As a brilliant stroke, made under extraordinarily arduous conditions which resulted in an overwhelming defeat of the Turkish garrison by the mounted troops of the Desert Column, and a victory far more far reaching than the capture of 1,300 prisoners would indicate. This swift, fierce and irresistible attack has produced one of the most important effects of the campaign in Egypt. The sudden rush of mounted troops, twenty-five miles from El Arish, a distance which by all previous experience of desert warfare was considered impossible in a single night, has had an immense moral influence on the Turks! Their calculations in northern Sinai were completely upset — thus the victory at Magdhaba, which added fame to the Anzac Mounted Division and proved the sterling value of the Imperial Camel Corps drawn from British Yeomanry and Colonial regiments, may be regarded as one of the most important battles of the Campaign in Eastern Egypt.
Magdhaba was a success, but there was a time early in the piece when General Chauvel actually had proposed a withdrawal. A troop of engineers who had been dropped at Lahfan, 14 miles from Magdhaba, failed to find water, so there was no other water, nearer than En Arish if the well at Magdhaba remained in Turkish hands. At the same time came news of the success of the 3rd Australian Light Horse and the Cameliers, and Chauvel ordered the attack to be pressed forward at all points. Water for man and beast was no problem to the Imperial Camel Corps and their five gallon fantassies gave drinks to many a Light Horseman whose water bottle had long been emptied beside the thirteen hundred prisoners, four mountain guns and three Krupp guns with a big store of ammunition, rifles and machine guns were gathered in. From now onwards the Imperial Camel Corps was to take part effectively in the future operations and added materially to the offensive power of the mounted divisions to which it attached.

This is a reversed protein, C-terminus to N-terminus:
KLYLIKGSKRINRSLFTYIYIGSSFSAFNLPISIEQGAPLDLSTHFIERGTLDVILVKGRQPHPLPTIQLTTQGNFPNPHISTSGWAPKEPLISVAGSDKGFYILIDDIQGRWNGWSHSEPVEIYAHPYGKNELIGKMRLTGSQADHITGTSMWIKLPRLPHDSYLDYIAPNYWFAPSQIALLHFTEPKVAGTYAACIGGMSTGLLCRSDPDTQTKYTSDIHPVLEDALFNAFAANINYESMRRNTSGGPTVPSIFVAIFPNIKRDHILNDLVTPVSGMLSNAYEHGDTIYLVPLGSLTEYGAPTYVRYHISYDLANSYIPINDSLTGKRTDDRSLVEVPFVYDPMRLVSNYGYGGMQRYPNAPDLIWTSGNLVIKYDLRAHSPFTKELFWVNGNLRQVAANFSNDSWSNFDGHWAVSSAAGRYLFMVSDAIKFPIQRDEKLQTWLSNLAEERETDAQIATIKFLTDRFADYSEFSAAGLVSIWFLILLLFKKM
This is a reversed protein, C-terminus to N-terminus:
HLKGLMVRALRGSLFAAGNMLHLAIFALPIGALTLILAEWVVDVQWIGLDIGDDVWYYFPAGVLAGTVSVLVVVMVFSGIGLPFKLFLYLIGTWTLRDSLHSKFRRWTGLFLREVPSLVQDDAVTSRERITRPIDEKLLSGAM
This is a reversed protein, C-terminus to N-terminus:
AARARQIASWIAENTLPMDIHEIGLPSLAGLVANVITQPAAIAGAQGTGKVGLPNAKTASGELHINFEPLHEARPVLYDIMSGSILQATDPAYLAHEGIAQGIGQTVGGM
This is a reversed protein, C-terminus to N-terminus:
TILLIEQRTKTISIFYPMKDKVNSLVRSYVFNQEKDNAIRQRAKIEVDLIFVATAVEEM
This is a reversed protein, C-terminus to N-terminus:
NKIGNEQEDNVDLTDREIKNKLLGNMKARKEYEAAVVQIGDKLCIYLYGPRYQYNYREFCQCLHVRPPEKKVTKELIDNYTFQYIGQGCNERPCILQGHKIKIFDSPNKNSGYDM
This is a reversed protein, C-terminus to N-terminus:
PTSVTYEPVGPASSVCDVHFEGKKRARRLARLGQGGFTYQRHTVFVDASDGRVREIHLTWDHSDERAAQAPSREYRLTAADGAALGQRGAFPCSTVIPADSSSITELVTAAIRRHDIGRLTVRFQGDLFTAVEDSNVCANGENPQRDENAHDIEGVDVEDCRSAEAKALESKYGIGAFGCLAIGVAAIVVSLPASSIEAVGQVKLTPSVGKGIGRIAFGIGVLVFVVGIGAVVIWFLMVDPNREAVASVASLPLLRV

The collection of a body of prisoners had never fallen to the lot the Imperial Camel Corps who showed little interest in the job and looked on rather amusedly at the enthusiastic Light Horsemen herding prisoners together. As a matter of fact the Imperial Camel Corps companies rallied and proceeded back to the camels without claiming one prisoner. They found out later that the Light Horse had to find an escort to take the prisoners back to E1 Arish, so they were pleased that no battalion rivalry had prompted them to gather in their share of the prisoners. They were even more pleased when they heard of the trials of the escort. After the battle the Brigade moved three or four miles down the wadi towards E1 Arish and bivouacked there for the night, moving back to E1 Arish on Christmas Eve.
Citation: The Battle of Magdhaba, Sinai, December 23, 1916, ICC, AIF, Unit History Account